>>> lst = [42,98,77]
>>> lst2 = [8,69]
>>> lst.append(lst2)
>>> lst
[42, 98, 77, [8, 69]]
>>>

What we wanted to accomplish is the following:
[42, 98, 77, 8, 69]

To this purpose, Python provides the method 'extend'. It extends a list by appending all the elements of an iterable like a list, a tuple or a string to a list:
>>> lst = [42,98,77]
>>> lst2 = [8,69]
>>> lst.extend(lst2)
>>> lst
[42, 98, 77, 8, 69]
>>>

As we have mentioned, the argument of extend doesn't have to be a list. It can be any iterable. This means that we can use tuples and strings as well:
>>> lst = ["a", "b", "c"]
>>> programming_language = "Python"
>>> lst.extend(programming_language)
>>> print(lst)
['a', 'b', 'c', 'P', 'y', 't', 'h', 'o', 'n']

Now with a tuple:
>>> lst = ["Java", "C", "PHP"]
>>> t = ("C#", "Jython", "Python", "IronPython")
>>> lst.extend(t)
>>> lst
['Java', 'C', 'PHP', 'C#', 'Jython', 'Python', 'IronPython']
>>>


Extending and Appending Lists with the '+'-Operator

There is an alternative to 'append' and 'extend'. '+' can be used to combine lists.
>>> level = ["beginner", "intermediate", "advanced"]
>>> other_words = ["novice", "expert"]
>>> level + other_words
>>>

Be careful. Never ever do the following:
>>> L = [3, 4]
>>> L = L + [42]
>>> L
[3, 4, 42]
>>>

Even though we get the same result, it is not an alternative to 'append' and 'extend':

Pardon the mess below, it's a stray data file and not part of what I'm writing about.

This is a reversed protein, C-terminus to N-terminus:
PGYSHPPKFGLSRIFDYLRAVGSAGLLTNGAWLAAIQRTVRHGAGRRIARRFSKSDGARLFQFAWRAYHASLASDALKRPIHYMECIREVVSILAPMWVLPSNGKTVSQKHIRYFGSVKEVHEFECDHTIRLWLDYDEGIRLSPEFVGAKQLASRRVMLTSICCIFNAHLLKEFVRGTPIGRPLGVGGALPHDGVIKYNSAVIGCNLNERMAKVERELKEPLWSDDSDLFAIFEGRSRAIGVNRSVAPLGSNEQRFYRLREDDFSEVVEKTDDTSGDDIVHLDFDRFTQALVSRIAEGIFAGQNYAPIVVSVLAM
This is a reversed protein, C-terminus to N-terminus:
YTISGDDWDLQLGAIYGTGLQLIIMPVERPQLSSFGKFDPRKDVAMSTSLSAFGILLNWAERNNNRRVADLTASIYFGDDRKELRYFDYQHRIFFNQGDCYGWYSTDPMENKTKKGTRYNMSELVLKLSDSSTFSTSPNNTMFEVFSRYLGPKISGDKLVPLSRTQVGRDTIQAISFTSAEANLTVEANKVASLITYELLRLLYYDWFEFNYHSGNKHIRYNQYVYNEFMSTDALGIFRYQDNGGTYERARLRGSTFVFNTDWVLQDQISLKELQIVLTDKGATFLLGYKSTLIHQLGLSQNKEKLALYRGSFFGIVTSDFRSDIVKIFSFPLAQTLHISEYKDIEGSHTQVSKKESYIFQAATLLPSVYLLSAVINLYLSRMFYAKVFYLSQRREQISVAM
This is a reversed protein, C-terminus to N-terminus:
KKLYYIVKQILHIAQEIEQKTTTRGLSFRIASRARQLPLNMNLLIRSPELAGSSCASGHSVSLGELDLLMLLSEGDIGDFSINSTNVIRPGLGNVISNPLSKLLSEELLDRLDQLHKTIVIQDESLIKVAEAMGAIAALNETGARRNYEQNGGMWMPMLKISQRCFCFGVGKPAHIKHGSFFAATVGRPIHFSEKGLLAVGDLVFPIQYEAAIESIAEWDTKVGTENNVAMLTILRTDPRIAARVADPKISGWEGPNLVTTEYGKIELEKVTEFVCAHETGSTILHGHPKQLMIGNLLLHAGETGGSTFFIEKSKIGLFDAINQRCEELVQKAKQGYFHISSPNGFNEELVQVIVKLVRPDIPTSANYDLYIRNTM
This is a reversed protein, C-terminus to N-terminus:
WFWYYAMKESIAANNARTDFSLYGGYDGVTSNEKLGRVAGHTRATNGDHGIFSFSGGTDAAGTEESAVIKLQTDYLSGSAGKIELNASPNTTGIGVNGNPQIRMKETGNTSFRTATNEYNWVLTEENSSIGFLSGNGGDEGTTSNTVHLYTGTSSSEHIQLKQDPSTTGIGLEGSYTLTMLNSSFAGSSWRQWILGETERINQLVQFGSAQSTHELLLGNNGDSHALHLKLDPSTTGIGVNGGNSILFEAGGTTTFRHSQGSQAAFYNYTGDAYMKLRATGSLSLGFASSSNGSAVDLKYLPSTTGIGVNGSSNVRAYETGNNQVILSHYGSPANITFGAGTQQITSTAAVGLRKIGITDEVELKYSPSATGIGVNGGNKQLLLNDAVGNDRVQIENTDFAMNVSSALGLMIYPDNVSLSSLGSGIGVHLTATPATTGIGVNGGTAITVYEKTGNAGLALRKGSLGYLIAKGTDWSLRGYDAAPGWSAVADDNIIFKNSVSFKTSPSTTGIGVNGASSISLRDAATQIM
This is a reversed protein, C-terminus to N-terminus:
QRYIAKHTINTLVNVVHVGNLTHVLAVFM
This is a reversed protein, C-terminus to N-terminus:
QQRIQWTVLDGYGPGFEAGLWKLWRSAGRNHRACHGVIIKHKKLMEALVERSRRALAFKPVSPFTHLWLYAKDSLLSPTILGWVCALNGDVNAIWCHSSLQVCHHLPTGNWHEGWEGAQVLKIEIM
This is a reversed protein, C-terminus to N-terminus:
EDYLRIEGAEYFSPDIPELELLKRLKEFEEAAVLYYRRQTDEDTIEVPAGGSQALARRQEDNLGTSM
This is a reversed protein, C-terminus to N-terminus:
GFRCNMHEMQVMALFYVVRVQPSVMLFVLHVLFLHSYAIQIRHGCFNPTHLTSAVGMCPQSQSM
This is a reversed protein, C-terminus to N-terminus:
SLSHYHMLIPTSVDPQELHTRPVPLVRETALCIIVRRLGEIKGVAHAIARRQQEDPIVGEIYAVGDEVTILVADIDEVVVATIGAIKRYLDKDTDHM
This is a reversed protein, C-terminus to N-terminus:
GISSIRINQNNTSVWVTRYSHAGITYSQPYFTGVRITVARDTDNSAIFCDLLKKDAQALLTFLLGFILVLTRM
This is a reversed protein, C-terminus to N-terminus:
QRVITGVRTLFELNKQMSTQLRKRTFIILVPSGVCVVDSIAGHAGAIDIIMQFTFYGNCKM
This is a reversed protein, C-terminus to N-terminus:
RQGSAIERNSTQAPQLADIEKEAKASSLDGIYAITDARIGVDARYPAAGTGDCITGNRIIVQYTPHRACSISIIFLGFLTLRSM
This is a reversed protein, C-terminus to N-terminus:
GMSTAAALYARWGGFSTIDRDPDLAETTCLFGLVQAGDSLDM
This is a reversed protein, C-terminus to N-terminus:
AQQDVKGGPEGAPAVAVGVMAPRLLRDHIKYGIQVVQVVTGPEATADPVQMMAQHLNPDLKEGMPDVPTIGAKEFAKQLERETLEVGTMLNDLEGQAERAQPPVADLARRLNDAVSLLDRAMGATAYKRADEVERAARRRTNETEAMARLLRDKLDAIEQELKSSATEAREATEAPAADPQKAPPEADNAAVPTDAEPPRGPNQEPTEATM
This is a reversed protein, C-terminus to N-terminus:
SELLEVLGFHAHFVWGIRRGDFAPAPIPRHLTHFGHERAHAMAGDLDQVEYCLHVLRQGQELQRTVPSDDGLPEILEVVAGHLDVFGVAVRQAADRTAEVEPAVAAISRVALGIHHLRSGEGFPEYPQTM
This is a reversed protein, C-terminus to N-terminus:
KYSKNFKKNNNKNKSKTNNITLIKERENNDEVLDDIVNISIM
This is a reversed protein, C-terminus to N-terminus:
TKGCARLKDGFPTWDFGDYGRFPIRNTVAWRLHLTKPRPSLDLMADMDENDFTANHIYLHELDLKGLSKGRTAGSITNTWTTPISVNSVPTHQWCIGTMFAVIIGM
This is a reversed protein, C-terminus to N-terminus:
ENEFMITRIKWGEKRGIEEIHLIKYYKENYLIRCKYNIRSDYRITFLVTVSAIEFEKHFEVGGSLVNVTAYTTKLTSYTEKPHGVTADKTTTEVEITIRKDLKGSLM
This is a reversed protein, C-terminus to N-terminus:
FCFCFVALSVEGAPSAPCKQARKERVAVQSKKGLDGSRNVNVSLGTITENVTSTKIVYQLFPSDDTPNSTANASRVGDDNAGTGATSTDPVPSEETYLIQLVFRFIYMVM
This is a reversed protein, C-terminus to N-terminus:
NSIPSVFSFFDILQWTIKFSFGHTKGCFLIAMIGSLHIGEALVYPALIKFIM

>>> L = [3, 4]
>>> L.append(42)
>>> L
[3, 4, 42]
>>>
>>>
>>> L = [3, 4]
>>> L.extend([42])
>>> L
[3, 4, 42]
>>>

The augmented assignment (+=) is an alternative:
>>> L = [3, 4]
>>> L += [42]
>>> L
[3, 4, 42]

We will compare in the following example the different approaches and calculate their run times. To understand the following program, you need to know that time.time() returns a float number, the time in seconds since the so-called ,,The Epoch''1. time.time() - start_time calculates the time in seconds consumed for the for loops:
import time

n= 100000

start_time = time.time()
l = []
for i in range(n):
l = l + [i * 2]
print(time.time() - start_time)

start_time = time.time()
l = []
for i in range(n):
l += [i * 2]
print(time.time() - start_time)

start_time = time.time()
l = []
for i in range(n):
l.append(i * 2)
print(time.time() - start_time)

This program returns shocking results:
26.3175041676
0.0305399894714
0.0207479000092

We can see that the "+" operator is about 1268 slower than the append method. The explanation is easy: If we use the append method, we will simply append a further element to the list in each loop pass. Now we come to the first loop, in which we use l = l + [i * 2]. The list will be copied in every loop pass. The new element will be added to the copy of the list and result will be reassigned to the variable l. After this the old list will have to be removed by Python, because it is not referenced anymore. We can also see that the version with the augmented assignment ("+="), the loop in the middle, is only slightly slower than the version using "append".